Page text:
Volume 10: The Laws of Allah or the Laws of Men?

This volume opens with a summary of Da'esh’s attacks across the world; Lyon, France and the Tunisian beach attack.  Da’esh issue an open plea to support their efforts against the ‘crusaders’ and stress upon their readership not to abandon this obligation.  There is a special focus on parental rights and obligations that need to be adhered to but not at the cost of jihad as that is the greater obligation.  As with other volumes, Da’esh highlight their contempt for other operational jihadi groups, in particular the Jawlani front and Ahrar al-Sham who Da’esh argue are being posited by US Secretary of State John Kerry as an alternative power in Syria.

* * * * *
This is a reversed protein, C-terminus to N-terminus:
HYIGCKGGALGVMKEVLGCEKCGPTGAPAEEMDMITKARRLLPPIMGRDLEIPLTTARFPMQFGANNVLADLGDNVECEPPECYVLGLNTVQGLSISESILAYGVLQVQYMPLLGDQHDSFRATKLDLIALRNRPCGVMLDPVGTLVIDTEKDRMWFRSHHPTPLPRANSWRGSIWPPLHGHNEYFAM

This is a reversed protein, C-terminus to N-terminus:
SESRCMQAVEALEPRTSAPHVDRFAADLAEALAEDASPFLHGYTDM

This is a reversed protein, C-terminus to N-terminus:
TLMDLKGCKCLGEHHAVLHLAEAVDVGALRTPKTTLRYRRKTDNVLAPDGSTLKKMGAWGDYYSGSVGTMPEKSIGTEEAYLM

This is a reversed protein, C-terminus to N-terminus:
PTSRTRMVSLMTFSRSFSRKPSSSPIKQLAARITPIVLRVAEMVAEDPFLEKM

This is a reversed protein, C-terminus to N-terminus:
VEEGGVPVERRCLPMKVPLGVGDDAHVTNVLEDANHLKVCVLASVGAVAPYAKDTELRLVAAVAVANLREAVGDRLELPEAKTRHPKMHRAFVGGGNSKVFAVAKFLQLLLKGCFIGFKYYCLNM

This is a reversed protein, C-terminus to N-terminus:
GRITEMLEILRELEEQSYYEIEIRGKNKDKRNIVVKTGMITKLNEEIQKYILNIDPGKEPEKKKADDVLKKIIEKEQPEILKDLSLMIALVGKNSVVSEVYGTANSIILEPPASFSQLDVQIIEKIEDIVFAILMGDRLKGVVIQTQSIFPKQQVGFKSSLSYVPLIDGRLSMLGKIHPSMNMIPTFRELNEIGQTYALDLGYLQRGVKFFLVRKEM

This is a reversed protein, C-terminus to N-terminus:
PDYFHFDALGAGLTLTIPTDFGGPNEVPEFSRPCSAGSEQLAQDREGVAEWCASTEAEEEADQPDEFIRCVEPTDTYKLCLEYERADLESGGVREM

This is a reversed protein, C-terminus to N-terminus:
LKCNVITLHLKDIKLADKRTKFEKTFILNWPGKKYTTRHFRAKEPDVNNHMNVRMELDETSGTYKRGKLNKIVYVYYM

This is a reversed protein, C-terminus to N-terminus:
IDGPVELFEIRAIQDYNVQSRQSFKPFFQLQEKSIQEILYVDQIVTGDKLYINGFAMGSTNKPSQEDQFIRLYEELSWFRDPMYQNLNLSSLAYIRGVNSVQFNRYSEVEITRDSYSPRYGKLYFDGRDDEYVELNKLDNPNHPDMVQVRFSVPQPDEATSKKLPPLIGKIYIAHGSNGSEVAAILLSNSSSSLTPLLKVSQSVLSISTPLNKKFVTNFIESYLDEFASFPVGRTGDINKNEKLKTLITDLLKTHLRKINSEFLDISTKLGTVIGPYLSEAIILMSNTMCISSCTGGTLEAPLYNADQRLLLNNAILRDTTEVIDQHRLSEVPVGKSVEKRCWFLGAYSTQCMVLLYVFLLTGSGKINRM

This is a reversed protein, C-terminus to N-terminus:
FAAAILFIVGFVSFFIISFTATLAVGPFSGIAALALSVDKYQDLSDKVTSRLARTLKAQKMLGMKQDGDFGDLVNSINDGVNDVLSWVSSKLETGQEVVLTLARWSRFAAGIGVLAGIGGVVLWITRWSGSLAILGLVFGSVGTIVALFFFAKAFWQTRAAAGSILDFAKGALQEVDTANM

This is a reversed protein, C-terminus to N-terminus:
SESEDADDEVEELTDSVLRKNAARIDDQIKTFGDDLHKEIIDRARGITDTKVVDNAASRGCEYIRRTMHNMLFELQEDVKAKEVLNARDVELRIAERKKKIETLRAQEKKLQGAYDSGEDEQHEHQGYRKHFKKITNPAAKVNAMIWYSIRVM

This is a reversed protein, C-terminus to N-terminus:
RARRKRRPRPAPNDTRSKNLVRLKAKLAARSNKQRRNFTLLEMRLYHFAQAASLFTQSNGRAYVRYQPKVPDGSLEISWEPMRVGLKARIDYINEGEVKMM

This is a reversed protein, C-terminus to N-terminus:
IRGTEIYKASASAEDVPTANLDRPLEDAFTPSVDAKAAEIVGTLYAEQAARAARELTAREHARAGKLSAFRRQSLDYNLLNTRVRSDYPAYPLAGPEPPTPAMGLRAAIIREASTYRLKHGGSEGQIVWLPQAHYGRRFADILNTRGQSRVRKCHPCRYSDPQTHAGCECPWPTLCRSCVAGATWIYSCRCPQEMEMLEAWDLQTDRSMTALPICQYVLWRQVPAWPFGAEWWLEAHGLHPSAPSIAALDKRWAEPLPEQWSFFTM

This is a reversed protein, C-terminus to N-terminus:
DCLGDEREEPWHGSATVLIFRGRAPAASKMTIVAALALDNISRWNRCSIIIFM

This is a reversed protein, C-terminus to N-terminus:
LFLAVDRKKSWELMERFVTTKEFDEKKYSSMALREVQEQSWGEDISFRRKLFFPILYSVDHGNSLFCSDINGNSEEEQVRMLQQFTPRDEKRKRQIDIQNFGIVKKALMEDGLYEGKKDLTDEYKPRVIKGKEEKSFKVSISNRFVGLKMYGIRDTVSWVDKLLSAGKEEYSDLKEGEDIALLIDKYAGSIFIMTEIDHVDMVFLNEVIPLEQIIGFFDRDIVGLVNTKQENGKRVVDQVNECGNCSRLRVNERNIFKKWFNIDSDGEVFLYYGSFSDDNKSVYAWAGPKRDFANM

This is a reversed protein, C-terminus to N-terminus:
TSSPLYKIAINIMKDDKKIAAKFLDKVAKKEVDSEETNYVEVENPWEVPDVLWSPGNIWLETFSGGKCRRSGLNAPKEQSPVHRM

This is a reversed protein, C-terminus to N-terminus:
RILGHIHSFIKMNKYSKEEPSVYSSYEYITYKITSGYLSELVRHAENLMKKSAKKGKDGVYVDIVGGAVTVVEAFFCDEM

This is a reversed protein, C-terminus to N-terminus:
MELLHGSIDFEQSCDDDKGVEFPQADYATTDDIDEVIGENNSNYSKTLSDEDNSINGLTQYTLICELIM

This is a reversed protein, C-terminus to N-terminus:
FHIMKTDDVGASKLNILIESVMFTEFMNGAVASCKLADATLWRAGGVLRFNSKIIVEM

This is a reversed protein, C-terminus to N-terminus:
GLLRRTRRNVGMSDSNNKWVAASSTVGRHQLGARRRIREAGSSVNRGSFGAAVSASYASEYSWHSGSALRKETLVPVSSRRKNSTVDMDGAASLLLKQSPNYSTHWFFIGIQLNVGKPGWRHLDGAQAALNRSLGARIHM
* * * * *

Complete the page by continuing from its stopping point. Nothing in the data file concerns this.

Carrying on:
Da’esh provides details of a radio interview with Zahran Alloush, leader of the Army of Islam in Syria.  They suggest that he and his organisation pose a threat to the monolithic Muslims of Syria as this sort sectarian group condemns the killing of Druze communities by Da’esh.  They continue to highlight issues with Mulla Omar and his Afghan Emirate suggesting that it is a nationalistic, not global entity.  Da’esh offers instruction to their wali (designated representative) in the Caucuses to observe taqwÉ´ (God consciousness).  Additional accounts of two of Da’esh’s supporters are also offered; Abu Malik al-Tamimi and Abu Umar al-Tunisi, who were both observers of additional religious practices to build closeness to Allah.  Da’esh places a great deal of emphasis on the reestablishment of the hadd (corporal punishment) and argue that they are the caliphate so seeking help against them from the non-believers is apostasy.  The title of this volume is in response to operational perspectives offered by Ayman al-Zawahiri (and others) who argue that non-combatants should not be targeted in military operations; rather they should be left alone and educated.  Da’esh reject this philosophy and state that Allah’s laws should be implemented to the full hence their volume title.